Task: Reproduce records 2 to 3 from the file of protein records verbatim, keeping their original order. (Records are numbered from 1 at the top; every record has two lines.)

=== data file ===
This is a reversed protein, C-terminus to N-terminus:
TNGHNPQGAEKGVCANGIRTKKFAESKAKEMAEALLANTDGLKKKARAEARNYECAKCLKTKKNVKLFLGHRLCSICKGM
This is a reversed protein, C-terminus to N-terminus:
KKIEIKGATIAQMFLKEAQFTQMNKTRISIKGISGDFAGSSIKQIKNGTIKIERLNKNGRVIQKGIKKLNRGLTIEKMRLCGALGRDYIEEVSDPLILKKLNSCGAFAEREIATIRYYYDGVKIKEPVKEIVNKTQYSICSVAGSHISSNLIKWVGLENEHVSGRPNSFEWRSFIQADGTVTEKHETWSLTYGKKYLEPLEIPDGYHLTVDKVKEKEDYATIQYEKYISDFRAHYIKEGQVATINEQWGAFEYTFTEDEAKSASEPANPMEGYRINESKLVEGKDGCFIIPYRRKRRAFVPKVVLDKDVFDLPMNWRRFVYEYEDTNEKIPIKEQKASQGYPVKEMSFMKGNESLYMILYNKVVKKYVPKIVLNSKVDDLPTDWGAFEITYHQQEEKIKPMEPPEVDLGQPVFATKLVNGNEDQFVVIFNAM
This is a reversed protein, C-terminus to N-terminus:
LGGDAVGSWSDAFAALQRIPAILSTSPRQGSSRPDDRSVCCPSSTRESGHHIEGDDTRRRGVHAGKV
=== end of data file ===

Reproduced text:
This is a reversed protein, C-terminus to N-terminus:
KKIEIKGATIAQMFLKEAQFTQMNKTRISIKGISGDFAGSSIKQIKNGTIKIERLNKNGRVIQKGIKKLNRGLTIEKMRLCGALGRDYIEEVSDPLILKKLNSCGAFAEREIATIRYYYDGVKIKEPVKEIVNKTQYSICSVAGSHISSNLIKWVGLENEHVSGRPNSFEWRSFIQADGTVTEKHETWSLTYGKKYLEPLEIPDGYHLTVDKVKEKEDYATIQYEKYISDFRAHYIKEGQVATINEQWGAFEYTFTEDEAKSASEPANPMEGYRINESKLVEGKDGCFIIPYRRKRRAFVPKVVLDKDVFDLPMNWRRFVYEYEDTNEKIPIKEQKASQGYPVKEMSFMKGNESLYMILYNKVVKKYVPKIVLNSKVDDLPTDWGAFEITYHQQEEKIKPMEPPEVDLGQPVFATKLVNGNEDQFVVIFNAM
This is a reversed protein, C-terminus to N-terminus:
LGGDAVGSWSDAFAALQRIPAILSTSPRQGSSRPDDRSVCCPSSTRESGHHIEGDDTRRRGVHAGKV